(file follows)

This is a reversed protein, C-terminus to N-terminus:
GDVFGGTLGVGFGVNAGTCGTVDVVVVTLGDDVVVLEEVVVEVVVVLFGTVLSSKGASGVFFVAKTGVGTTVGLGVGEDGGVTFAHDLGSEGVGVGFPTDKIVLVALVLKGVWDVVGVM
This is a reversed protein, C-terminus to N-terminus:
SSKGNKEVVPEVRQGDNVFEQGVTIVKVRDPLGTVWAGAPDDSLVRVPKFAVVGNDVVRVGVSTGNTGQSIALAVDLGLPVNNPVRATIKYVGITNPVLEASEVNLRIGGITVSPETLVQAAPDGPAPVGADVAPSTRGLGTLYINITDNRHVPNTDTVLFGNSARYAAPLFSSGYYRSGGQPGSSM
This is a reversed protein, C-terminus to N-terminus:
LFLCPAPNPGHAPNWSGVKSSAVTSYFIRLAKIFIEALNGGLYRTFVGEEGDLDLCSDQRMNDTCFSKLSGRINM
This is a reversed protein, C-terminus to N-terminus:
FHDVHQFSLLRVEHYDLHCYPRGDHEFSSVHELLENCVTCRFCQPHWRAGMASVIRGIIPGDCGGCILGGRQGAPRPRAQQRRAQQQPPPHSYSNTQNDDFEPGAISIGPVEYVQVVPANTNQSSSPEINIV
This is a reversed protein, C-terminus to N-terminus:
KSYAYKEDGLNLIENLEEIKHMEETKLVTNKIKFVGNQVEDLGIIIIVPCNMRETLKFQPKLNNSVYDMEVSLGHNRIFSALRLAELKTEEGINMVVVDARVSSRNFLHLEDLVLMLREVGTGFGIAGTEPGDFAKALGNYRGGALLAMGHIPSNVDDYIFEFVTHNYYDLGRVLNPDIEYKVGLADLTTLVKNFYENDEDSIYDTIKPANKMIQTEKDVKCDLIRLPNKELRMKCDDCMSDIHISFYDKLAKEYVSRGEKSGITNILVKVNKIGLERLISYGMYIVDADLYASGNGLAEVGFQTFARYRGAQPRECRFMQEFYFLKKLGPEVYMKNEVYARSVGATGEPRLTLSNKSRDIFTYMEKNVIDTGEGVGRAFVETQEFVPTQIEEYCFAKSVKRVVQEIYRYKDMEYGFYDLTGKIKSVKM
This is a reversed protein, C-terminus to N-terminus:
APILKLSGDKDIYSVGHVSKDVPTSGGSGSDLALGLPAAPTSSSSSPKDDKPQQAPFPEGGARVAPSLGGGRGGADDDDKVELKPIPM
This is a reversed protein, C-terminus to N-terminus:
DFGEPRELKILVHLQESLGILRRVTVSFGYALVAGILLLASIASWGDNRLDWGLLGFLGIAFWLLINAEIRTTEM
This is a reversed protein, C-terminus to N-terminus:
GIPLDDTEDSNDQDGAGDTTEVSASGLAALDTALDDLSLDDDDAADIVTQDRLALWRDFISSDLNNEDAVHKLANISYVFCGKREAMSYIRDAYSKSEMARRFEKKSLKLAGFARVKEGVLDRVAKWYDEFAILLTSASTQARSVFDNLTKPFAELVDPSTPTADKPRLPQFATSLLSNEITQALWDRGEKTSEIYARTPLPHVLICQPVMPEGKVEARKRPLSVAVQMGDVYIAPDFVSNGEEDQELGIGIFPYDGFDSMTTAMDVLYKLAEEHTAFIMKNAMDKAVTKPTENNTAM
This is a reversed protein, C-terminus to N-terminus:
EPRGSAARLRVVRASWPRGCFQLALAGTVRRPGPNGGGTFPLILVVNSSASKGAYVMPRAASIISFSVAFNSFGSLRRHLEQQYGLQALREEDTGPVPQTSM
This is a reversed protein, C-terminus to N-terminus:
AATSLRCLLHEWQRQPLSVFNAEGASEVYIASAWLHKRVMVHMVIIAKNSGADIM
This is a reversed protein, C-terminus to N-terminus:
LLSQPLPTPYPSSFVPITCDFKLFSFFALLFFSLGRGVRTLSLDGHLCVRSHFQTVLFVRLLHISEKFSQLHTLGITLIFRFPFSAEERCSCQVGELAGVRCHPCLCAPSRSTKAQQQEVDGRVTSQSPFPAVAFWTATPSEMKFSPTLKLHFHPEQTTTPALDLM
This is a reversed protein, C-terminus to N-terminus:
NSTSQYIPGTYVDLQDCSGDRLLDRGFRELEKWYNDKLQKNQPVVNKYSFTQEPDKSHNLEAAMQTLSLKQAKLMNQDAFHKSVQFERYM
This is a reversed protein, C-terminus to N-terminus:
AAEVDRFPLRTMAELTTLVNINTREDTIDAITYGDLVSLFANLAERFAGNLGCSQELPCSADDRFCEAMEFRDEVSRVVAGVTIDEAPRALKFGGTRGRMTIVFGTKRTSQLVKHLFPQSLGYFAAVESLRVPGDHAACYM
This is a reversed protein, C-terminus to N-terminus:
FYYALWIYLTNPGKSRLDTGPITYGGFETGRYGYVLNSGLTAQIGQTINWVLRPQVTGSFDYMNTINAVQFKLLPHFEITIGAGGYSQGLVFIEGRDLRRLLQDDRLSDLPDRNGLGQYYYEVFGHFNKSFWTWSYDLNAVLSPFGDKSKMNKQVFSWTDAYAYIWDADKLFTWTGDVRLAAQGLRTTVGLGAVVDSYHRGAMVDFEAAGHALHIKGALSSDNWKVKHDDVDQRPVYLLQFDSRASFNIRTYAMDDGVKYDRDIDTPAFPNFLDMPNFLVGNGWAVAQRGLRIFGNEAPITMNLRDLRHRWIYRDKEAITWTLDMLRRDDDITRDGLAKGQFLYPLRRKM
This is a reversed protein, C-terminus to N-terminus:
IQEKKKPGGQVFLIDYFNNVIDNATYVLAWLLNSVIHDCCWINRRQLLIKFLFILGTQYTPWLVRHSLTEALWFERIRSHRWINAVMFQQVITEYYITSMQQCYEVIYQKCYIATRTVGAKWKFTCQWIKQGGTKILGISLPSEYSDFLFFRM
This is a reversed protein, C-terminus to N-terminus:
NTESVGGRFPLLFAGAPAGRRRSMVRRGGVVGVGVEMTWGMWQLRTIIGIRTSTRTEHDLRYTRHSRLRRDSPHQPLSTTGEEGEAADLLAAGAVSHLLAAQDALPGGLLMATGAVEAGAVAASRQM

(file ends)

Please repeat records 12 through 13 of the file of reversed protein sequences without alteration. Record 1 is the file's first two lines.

This is a reversed protein, C-terminus to N-terminus:
NSTSQYIPGTYVDLQDCSGDRLLDRGFRELEKWYNDKLQKNQPVVNKYSFTQEPDKSHNLEAAMQTLSLKQAKLMNQDAFHKSVQFERYM
This is a reversed protein, C-terminus to N-terminus:
AAEVDRFPLRTMAELTTLVNINTREDTIDAITYGDLVSLFANLAERFAGNLGCSQELPCSADDRFCEAMEFRDEVSRVVAGVTIDEAPRALKFGGTRGRMTIVFGTKRTSQLVKHLFPQSLGYFAAVESLRVPGDHAACYM